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Wednesday, 11 January 2012 19:29

News | Equal Pay For Equal Work: Can We Afford to Wait?

Written by Aisha
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January 11, 2012

Imagine this scenario. You have a great career and you are a star employee. You are talented, a problem solver and go out of your way to help co-workers. You do your job and make it all look easy. Despite your dedication, one day a new person is hired. They have the same education, experience, and skills that you have. There is only one difference: he gets paid more. In spite of all the progress our nation has made in civil rights over the past fifty years, men still get paid more than women for no other reason than gender. Now is the time to change that.

The Paycheck Fairness Act, a long overdue amendment to the Equal Pay Act of 1963, (S. 182) was introduced by Congress in 2011 with the support of President Obama, who in a statement called the legislation “ a common-sense bill that will help ensure that men and women who do equal work receive the equal pay that they and their families deserve.” Nearly fifty years ago, the Equal Pay Act of 1963 passed, promising that men and women would receive equal pay for equal work. However, the wage gap continues despite women’s increased education, greater level of experience, and less time spent raising children. When President John F. Kennedy signed the Equal Pay Act into law, women earned, on average, 60 cents for every dollar earned by men. In the forty-eight years that have passed, the pay gap has closed by less than 20 cents. In 2010, women earned 77 cents on every dollar earned by men. Women of color fared even worse--African American women earned only 67 cents, and Latinas just 58. Seventy-seven cents on the dollar is not fair. Now is the time to take action to close the pay gap.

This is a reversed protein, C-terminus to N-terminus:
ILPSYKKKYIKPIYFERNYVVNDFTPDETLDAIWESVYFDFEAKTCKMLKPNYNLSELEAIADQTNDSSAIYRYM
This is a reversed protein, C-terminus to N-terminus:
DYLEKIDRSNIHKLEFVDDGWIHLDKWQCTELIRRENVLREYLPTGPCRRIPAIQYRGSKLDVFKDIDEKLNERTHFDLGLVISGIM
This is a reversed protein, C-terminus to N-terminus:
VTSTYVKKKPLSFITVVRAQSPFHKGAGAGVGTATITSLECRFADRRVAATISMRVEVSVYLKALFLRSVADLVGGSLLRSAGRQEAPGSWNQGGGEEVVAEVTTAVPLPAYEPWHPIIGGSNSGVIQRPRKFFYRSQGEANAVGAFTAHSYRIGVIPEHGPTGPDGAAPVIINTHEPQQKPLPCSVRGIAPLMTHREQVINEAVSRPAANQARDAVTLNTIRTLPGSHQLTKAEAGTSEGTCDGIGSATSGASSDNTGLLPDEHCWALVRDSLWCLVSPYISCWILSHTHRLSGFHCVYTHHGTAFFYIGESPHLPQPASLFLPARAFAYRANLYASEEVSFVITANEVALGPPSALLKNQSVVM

The Paycheck Fairness Act would close loopholes, strengthen business incentives to end pay discrimination, prohibit retaliation against workers who share wage information, and bring the Equal Pay Act in line with other civil rights laws. Passing this act does not just affect women, it affects everyone. More families are depending on women as breadwinners. The share of couples that both work rose to 66 percent in 2010, according to U.S. Census Bureau data. The number of women who were the only working spouse also rose, with an estimated 4 million families depending on mom to bring home the bacon. The number of dads who were the only working spouse dropped, and the number of stay-at-home dads rose higher.

The wage gap has long-term effects on the economic security of women and families. In 2009 a typical college educated woman earned $36,278/year for fulltime work, while a comparable educated man earned $47,127- a difference of $10,849. This amount of money can be a great help to a family struggling during a recession. With $10,849, you could buy a year's worth of groceries ($3,210), pay for a semester of college tuition ($6,548), pay three months of rent and utilities ($2,265) six months of health insurance ($1,697), or cover six months on a student loan ($1,602).

The current economic crisis is heavily affecting families, and the latest data shows that gender roles are becoming more flexible and egalitarian. Shouldn’t pay reflect this shift? The answer is a resounding yes. We can’t afford to wait another fifty years for paycheck equality. The future of our economy and the well-being of our families depend on it. When women are paid fairly, whole families win. It is our civic duty to take action by writing or calling our Senators and Representatives and urging them to pass the Paycheck Fairness Act now.

Last modified on Wednesday, 11 January 2012 22:09
Aisha

Aisha

Aisha Mickens honed her writing skills at PINK magazine writing articles and newsletters that shed light on the lives of modern business women. She is currently working in the public health field and serving as the Program Coordinator for the Jane Fonda Center, which works to promote adolescent reproductive health.

Aisha is an avid runner and dog lover who enjoys experimenting with vegan cooking.

Follow Aisha on Twitter! @amickens

Website: bit.ly/AishaMickens
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